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    Assessment Tools For Drooling In Pd

    The assessment tools to evaluate drooling in PD include both objective and subjective measures. Objective tools were developed to measure the volume of saliva and salivary flow. The limitations of these tools are that they are time-consuming and cannot evaluate the psychosocial impairment. Therefore, subjective tools were developed. The subjective measures in many previous studies were the UPDRS part II salivary subscores to evaluate drooling treatment responses and visual analog scales to assess the frequency, familial and social distress however, not all scales are validated. Three drooling-specific rating scales including the Drooling Severity and Frequency Scale , Drooling Rating Scale and Sialorrhea Clinical Scale for PD have been used to evaluate drooling in PD. The DSFS, a semi-quantitative scale, was used in studies to evaluate drooling in PD and cerebral palsy . The scale is composed of two domains: the severity of drooling rated on a five-point scale and frequency of drooling rated on a four-point scale. Since the DSFS is easy to administer it is widely used. However, the limitations of this scale are no assessment of the psychosocial impact, no validation and no evidence of correlation between this scale and the objective measures of salivary secretion.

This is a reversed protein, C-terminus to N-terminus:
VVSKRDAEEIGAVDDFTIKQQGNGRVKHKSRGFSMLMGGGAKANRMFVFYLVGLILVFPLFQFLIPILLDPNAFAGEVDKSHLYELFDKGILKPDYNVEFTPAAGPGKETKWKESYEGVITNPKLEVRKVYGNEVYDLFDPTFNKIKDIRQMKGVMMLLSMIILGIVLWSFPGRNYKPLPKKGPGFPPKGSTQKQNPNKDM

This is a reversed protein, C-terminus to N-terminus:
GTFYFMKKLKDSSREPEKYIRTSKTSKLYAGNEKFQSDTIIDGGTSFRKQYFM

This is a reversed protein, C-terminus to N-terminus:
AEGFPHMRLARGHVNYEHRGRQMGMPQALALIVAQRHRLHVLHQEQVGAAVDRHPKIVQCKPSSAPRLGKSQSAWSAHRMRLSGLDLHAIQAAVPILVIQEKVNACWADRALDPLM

Efficacy Of Botulinum Toxin For Treating Sialorrhea In Neuromuscular Conditions

    • 1Department of Neurology, University of Missouri, Columbia, MO, United States
    • 2Assistant Professor of Neurology, Department of Neurology, University of Missouri, Columbia, MO, United States

    Background: Drooling related to bulbar weakness and dysfunction is a common concern in patients with neuromuscular disease. While there are numerous medications to manage sialorrhea, they are often limited by side effects and lack of efficacy. Botulinum toxin has shown to benefit ALS patients in a few studies, but there is scant data on the benefit in other neuromuscular conditions.